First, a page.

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'Endurance' sculpture to mark USA Pro Cycling Challenge
Nine members of Durango’s Artwork Selection Panel awarded Josh Wiener, a Boulder-based artist, $25,000 on Friday to create “Endurance,” a steel sculpture of five bicyclists streaking toward an invisible finish line.
By August, the sculpture will be installed in the roundabout on Florida Road near Chapman Hill to commemorate this summer’s USA Pro Cycling Challenge. Durango is hosting the start of the opening stage Aug. 20. The event will bring some of the world’s top road cyclists to Colorado for the seven-day stage race that will end in Denver on Aug. 26.
(Stage 5 of the race ends in downtown Colorado Springs on Aug. 24.)
The panel’s decision marks the end of a competition that elicited 16 proposals in just two weeks.
“I think they have great taste. I’m ecstatic, just delighted,” said Wiener, whose proposal beat out Durangoan Shan Wells’ “Gearflakes” and Mimbres, N.M., resident Mary Anne Baker’s “Game On!” in the final round of competition.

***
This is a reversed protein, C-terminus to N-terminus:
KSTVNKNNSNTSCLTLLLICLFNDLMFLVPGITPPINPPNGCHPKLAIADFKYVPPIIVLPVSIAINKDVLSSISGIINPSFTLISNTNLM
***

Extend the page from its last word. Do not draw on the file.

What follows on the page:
“I love Durango, and it’s a good opportunity to create a work of art for that town – it just means a ton to me,” Wiener said. “I lived on Florida Road for almost 10 years. I would walk or ride my bike – to the Strater, the train – all the different places I worked. At least twice a day I’d cross that spot.”
Entries were judged on four criteria – a design’s originality, appropriateness, clarity and how well it captured Durango’s cycling legacy.
Models of the finalists’ proposals were displayed for the public, and Durangoans seized the opportunity to critique the designs.
Though the panel was not bound to act in accordance with public feedback, John Dowling, president of Bank of Colorado in Durango – which envisioned, championed and funded the design competition – said “one thing that was really positive about it was that most people made comments that were in line with the panel.”
The public frequently complained that Wiener’s design – which is composed of five bicyclists – featured no women.
Dugdale said the panel communicated this concern to Wiener in his final interview. Wiener assured the panel that his design could be modified to depict forms that were more explicitly female.
Read more about the sculpture and locals' reaction to it.